Vietnam rejects US push on state firms in trade talks

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Vietnam on Friday rejected a US proposal to establish new trade rules for state-owned companies, which Washington says often benefit from unfair subsidies and protections.

The United States floated its plan in negotiations this week on the nine-country Trans-Pacific Partnership, or TPP, a free-trade zone that would stretch across much of the Pacific Rim.

"We don't think there is a need for specific provisions for state-owned enterprises," Vietnam's trade negotiator, Tran Quoc Khanh, told reporters.

He said Vietnam's state-owned companies already complied with World Trade Organization rules, so the US proposal was not necessary.

Despite the disagreement, President Barack Obama and leaders of the eight other TPP countries are expected to announce next month in Hawaii they are committed to finishing the talks and have the "broad outlines" of a final deal. It could take as much as another year to conclude the ambitious negotiations.

Obama is hosting the annual summit of the 21-member Asia-Pacific Economic Cooperation forum. All the TPP countries are also members of APEC.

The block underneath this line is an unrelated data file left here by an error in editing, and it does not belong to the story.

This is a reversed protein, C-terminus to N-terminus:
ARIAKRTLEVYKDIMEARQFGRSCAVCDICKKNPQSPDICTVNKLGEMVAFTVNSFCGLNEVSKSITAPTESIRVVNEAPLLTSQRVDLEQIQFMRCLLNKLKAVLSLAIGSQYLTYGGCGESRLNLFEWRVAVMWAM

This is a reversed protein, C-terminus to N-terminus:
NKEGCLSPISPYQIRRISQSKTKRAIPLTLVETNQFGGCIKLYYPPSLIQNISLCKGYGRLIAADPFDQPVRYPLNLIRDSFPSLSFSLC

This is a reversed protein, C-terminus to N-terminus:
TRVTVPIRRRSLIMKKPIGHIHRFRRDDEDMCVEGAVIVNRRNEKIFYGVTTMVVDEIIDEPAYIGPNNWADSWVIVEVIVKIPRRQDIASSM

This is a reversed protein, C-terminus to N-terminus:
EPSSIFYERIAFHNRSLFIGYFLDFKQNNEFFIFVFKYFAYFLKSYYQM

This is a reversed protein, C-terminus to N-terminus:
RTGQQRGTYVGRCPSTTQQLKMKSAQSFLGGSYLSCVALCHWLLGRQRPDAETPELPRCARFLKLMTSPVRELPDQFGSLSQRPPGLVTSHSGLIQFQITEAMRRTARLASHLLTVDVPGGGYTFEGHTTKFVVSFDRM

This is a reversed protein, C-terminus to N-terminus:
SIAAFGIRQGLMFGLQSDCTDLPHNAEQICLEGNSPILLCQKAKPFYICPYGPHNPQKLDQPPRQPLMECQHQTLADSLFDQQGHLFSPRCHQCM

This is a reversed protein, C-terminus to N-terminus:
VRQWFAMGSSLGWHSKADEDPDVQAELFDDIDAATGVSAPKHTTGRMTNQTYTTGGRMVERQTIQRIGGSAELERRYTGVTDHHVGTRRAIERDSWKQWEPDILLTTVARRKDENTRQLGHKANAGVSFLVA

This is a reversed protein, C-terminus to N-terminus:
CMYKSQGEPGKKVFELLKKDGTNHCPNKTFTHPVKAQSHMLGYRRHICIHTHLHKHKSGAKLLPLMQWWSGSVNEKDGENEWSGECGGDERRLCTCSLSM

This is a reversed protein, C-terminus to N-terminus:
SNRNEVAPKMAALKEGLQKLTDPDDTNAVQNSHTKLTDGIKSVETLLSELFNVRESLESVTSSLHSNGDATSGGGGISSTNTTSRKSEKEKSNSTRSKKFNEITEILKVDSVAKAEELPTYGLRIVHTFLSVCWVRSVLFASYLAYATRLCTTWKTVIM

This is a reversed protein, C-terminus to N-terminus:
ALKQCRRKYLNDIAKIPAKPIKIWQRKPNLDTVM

Washington wants strong rules on state-owned enterprises in the TPP partly because the pact could become the foundation for future trade talks with China, a country with more than 20,000 state-owned companies.

A study conducted for the US-China Economic and Security Review Commission by the Washington consulting firm Capital Trade Inc said firms under various forms of Chinese state ownership controlled 50 percent of China's economy -- with huge impact on economic policy and trade.

Malaysia, another country in the TPP talks that has state companies, said it wanted to study the US offer further before staking out a position.

US negotiator Barbara Weisel said the proposal was drawn up after consulting with the business community and labor unions, which feel strongly that state-owned enterprises enjoy unfair support.

The United States for the first time this week also outlined its ideas on protecting workers' rights, another potentially contentious area of negotiation.

Delegates from the nine TPP countries -- Peru, Chile, Australia, Brunei, Malaysia, New Zealand, Singapore, the United States and Vietnam -- said they made significant progress in Lima in other areas but that sticking points remained, especially rules for intellectual property rights and market access.

"The US and other negotiating teams will return to their respective capitals and update their ministers on the specific outcomes of their work over the nine negotiating rounds, in preparation for assessment by the nine leaders at the APEC meeting," US officials said in a statement.

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